State-owned enterprise China National Nuclear Power is establishing a new joint venture (JV) company with registered capital of RMB one billion ($150 million) in collaboration with Zhejiang Zheneng Electric Power, Shanghai Guosheng Group, Jiangnan Shipyard and Shanghai Electric to build a floating nucler power station.
The JV is aimed at strengthening China’s nuclear power and maritime capabilities and supporting the various infrastructure initiatives that are part of its One Belt, One Road (OBOR) initiative, which aims to build a network of infrastructure connecting Eurasian and Indo-Asia Pacific markets.
The JV’s business activities will involve maritime nuclear power research, development, building, operation and management, as well as power sales and seawater desalination.
Floating nuclear power plants are smaller than their onshore counterparts and have an estimated 25 per cent of their electrical production capacity. Their mobility also means they can support remote projects in distant ocean sites.
This is coupled with potentially more benefits than land-based nuclear power plants; land-based power stations are bespoke structures that require specialised design while marine stations can be mass produced in shipyards, resulting in cost efficiencies and economies of scale.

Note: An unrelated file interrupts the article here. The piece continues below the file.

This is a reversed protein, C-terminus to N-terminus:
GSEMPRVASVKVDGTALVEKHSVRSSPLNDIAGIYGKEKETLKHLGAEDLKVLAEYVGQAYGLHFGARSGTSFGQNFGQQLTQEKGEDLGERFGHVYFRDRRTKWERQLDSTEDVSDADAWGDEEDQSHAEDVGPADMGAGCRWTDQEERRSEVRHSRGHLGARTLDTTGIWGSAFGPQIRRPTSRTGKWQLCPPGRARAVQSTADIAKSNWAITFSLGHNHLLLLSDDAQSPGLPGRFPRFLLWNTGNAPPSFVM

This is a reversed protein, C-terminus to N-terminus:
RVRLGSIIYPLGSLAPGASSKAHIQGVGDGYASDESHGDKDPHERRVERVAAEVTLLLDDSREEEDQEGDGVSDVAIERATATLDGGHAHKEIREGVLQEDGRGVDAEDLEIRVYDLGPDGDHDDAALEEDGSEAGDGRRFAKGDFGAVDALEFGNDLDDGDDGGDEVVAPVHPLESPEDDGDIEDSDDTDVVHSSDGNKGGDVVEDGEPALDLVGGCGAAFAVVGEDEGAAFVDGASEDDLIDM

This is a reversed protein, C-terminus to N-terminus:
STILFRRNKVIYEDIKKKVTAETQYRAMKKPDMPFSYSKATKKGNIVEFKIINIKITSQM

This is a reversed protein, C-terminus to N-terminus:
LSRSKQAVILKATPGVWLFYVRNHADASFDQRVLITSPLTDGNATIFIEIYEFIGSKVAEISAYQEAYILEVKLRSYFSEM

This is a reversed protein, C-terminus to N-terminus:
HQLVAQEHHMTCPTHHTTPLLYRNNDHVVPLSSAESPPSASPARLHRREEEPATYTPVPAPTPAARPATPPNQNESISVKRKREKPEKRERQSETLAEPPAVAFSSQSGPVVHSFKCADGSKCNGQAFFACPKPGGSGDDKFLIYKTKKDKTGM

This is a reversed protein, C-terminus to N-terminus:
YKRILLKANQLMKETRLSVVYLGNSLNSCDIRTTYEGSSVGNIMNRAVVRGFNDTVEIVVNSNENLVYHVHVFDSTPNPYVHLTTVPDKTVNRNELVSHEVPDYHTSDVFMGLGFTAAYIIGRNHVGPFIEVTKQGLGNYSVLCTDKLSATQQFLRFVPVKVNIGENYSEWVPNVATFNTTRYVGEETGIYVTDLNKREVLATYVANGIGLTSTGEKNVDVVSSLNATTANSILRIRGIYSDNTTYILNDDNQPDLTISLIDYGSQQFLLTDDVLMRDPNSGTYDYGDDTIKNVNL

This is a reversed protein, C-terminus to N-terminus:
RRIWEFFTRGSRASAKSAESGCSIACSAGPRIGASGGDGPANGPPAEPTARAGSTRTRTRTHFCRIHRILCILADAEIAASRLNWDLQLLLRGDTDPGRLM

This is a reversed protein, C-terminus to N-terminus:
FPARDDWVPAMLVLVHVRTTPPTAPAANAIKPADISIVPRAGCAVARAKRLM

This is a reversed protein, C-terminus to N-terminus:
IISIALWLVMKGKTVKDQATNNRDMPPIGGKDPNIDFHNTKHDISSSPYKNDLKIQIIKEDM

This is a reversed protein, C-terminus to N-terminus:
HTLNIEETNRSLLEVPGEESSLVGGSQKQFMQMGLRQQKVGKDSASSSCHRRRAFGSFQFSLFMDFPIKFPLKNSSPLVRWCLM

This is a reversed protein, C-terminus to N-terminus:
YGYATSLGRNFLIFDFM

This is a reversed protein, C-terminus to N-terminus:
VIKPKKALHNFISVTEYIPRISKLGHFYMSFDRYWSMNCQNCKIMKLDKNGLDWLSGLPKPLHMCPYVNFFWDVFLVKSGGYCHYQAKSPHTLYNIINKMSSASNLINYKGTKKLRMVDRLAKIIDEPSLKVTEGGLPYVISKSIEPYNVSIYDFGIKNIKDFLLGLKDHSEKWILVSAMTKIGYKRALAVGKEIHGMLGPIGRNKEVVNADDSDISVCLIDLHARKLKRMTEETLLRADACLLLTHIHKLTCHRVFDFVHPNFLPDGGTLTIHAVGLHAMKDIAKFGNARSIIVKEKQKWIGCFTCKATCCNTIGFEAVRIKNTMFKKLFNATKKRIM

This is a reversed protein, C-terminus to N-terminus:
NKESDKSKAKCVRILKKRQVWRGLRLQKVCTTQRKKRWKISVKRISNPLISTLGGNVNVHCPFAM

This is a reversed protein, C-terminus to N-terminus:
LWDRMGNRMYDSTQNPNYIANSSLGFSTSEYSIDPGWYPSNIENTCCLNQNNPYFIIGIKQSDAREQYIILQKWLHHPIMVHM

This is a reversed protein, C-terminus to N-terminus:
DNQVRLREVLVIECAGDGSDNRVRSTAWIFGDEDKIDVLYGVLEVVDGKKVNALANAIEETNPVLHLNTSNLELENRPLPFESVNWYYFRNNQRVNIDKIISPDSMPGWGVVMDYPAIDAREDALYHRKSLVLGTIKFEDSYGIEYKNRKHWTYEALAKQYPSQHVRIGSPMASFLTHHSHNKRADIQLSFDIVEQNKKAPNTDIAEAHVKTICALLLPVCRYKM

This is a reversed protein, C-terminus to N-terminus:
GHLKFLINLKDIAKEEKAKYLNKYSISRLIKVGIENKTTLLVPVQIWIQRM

This means they can be exported to economies with large populations but scarce land resources – such as Bangladesh – and economies participating in the OBOR initiative like Pakistan and Myanmar.
Aside from the cost, there are also safety and security factors to consider. Maritime reactors would never lack a water supply for emergency cooling – a problem that caused the Fukushima meltdown in 2011 – and would have greater security against threats such as terrorists flying an aircraft, earthquakes and tsunamis.
The latest project is part of a five-year plan by China to expand and deepen its nuclear energy capabilities. In 2016, the China Securities Journal reported that China could potentially build up to 20 such floating nuclear plants to accelerate commercial development of the South China Sea and entrench itself in the region, where it has adopted an increasingly aggressive stance.
2017 has seen a renewal of interest in maritime nuclear power as emerging markets struggle with power demand and pollution concerns.